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Now is the fun part. I drew the outline of the LEDs on the bottom of the Robot LED and then sliced the flim that comes on the acrylic to protect it from scratches.

 

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I removed the outer rectangle of film, spray painted it -- two coats -- and removed the remaining rectangle of film in the middle to reveal a window:

 

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I then superglued (I have no acrylic solvent glue) a second smaller piece onto my 'fuge window. This locates the 'fuge light over the rear compartment and keeps it from sliding around because the second piece seats below the rim.

 

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I really wanted to screw the Robot LED to the plate for easy removal should I ever need to, but I can get either screws that are long enough or skinny enough but not both. I opted for 3 little globs of 100% silicone. The stuff is reported to not stick well to acrylic, so I should be able to pop it off if I really really need to. I'll switch to double-stick Scotch tape if this doesn't work.

 

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I weighted it down with two diesel engine wrist pins while the silicone set.

 

Now I need a bracket to suspend my light over the tank by clamping to the rear wall. I could have used alu angle, but I already had the channel so I just used that.

 

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The wide part of the mounting bracket will be clamped to the back of the tank with some more sheet acrylic and two nylon bolts/nuts. The ear that sticks up will get bolted to the main alu channel holding the LEDs.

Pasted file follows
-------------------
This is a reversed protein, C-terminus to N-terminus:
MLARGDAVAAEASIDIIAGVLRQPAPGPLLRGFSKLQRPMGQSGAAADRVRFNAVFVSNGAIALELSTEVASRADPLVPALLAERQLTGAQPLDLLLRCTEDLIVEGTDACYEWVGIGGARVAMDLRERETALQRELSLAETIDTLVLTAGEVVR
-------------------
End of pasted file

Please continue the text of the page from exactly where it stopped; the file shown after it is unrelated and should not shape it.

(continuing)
Still up are drilling some more holes, paint, and then the light fixture should be ready for the LEDs to be attached and the BuckPuck soldered in.

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Wow those are quite some mods! I just got an IQ5 myself, so really interesting to read about the pump.

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Some great modding going on here, I have a Dymax IQ5 so will be watching with interest.

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This is some serious modding! It looks great. Looking forward to seeing this build develop :)

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The Boostled par30 with reef lamp clamp would be amazing for this tank.